For example, in one embodiment, the bicomponent fibers can be contained in the middle layer of a stratified fiber furnish in an amount of about 50% by weight, based on the weight of the middle layer. The middle layer can account for about 33% to about 40% of the total weight of the paper web. Because a lesser amount of bicomponent fibers are required in stratified paper webs according to the present invention, this embodiment tends to be less expensive to produce.

The softwood fibers used in the paper product of the present invention can vary and is generally not critical. For instance, in one embodiment, Northern softwood kraft fibers can be used. Northern softwood kraft fibers have a fiber length of about 1.8 mm to about 3 mm.

The bicomponent fibers used in the process of the present invention contain a core polymer surrounded by a sheath polymer. The sheath polymer should have a lower melting temperature than the core polymer. More particularly, according to the present invention, a bicomponent fiber should be chosen wherein the sheath polymer will not melt during some process steps, such as during creping operations, but will melt during other process steps, such as when the paper web is embossed.

For instance, at least one side of the paper web of the present invention as will be described hereinafter will be creped during formation of the wiping product. When creped, the paper web is typically placed on a heated roll, such as a Yankee dryer, and then creped from the surface of the dryer. If the bicomponent fibers were to melt during this step, the paper web would become compressed and loose bulk and softness. Since these types of dryers typically operate at temperatures of approximately 200 F., a sheath polymer should be chosen that has a melting temperature of at least above 200 F., and particularly above at least 220 F.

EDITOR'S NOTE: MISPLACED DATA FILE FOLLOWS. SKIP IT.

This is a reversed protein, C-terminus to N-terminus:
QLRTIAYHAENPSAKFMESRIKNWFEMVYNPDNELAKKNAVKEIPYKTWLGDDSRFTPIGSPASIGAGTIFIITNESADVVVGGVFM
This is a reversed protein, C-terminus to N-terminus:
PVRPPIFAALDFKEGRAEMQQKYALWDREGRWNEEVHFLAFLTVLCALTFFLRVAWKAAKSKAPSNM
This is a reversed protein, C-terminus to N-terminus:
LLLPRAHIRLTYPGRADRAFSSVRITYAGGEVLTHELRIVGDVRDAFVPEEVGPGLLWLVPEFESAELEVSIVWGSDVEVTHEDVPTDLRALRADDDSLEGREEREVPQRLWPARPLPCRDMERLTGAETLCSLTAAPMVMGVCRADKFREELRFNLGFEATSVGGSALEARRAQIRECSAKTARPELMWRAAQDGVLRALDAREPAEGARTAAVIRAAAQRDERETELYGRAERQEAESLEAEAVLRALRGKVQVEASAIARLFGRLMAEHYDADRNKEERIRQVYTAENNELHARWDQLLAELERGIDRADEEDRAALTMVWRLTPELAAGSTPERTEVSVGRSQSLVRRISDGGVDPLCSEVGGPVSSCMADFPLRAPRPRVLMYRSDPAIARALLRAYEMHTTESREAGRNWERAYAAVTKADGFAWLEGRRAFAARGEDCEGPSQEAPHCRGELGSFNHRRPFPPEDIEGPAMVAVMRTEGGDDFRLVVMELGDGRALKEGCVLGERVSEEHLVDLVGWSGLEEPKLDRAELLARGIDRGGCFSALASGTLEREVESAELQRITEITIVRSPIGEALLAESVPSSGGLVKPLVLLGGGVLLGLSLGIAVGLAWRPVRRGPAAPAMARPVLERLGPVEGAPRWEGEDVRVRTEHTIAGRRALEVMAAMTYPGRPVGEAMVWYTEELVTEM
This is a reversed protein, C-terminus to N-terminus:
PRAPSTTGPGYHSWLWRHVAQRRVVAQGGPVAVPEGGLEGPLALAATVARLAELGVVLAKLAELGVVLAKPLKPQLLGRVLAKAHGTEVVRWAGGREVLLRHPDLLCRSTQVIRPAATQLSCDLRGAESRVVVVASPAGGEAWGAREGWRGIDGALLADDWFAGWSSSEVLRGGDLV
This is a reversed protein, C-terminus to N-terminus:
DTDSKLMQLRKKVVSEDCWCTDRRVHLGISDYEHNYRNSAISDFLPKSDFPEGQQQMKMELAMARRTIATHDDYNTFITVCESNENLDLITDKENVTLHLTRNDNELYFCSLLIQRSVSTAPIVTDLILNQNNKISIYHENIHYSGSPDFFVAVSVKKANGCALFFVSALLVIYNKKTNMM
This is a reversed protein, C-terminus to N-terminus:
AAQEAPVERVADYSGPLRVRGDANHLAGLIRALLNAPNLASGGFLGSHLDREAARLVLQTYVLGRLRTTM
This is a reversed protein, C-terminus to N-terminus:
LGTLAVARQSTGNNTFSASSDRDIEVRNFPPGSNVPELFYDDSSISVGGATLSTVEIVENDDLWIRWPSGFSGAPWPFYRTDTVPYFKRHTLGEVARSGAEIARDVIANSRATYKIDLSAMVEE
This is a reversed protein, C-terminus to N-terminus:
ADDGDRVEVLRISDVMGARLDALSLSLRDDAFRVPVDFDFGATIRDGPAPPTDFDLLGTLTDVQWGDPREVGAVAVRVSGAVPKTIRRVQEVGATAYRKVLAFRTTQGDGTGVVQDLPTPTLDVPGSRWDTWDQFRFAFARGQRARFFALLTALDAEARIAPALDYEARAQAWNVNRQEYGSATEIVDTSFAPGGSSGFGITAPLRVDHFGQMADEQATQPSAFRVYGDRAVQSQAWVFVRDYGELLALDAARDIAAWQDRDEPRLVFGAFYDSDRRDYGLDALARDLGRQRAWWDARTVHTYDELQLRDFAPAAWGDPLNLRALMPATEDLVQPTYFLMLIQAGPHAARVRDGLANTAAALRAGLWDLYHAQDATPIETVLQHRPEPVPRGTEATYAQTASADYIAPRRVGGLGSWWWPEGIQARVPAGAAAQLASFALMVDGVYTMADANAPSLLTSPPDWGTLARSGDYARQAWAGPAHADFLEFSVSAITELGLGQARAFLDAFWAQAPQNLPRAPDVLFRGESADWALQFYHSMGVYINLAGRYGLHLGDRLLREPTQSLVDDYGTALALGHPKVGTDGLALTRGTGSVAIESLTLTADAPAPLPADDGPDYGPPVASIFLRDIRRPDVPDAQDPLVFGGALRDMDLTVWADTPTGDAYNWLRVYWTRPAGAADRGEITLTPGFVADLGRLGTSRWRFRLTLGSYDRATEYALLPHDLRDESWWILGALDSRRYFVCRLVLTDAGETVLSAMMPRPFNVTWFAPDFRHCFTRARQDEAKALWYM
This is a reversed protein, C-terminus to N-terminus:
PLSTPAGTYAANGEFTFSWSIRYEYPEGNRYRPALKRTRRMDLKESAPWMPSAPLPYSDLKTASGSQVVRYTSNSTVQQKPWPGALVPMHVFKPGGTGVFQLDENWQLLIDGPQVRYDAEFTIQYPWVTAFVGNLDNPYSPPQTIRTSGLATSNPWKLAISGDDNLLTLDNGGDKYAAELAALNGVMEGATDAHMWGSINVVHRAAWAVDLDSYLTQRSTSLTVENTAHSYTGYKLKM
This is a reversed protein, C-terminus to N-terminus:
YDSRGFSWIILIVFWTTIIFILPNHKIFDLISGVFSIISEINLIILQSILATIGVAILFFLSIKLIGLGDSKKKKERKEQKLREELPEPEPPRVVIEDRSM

The sheath polymer, on the other hand, should melt causing the bicomponent fibers to fuse together when the paper web is embossed. In this regard, the sheath polymer should have a melting temperature generally below 330 F., and particularly below 290 F. Suitable polymers that may be used in the process of the present invention that have melting temperatures between from about 200 F. to about 300 F. include the polyolefin polymers, such as polyethylene and polypropylene.

The core polymer contained in the bicomponent fiber preferably does not melt or fuse during the entire process of the present invention. The core polymer should thus have a high melt temperature. Such polymers include, for instance, nylon and various polyesters.

Commercially available bicomponent fibers having the above characteristics include CELBOND fibers marketed by the Hoechst Cellanese Company. CELBOND bicomponent fibers contain a polyester core polymer surrounded by either polyethylene or polypropylene.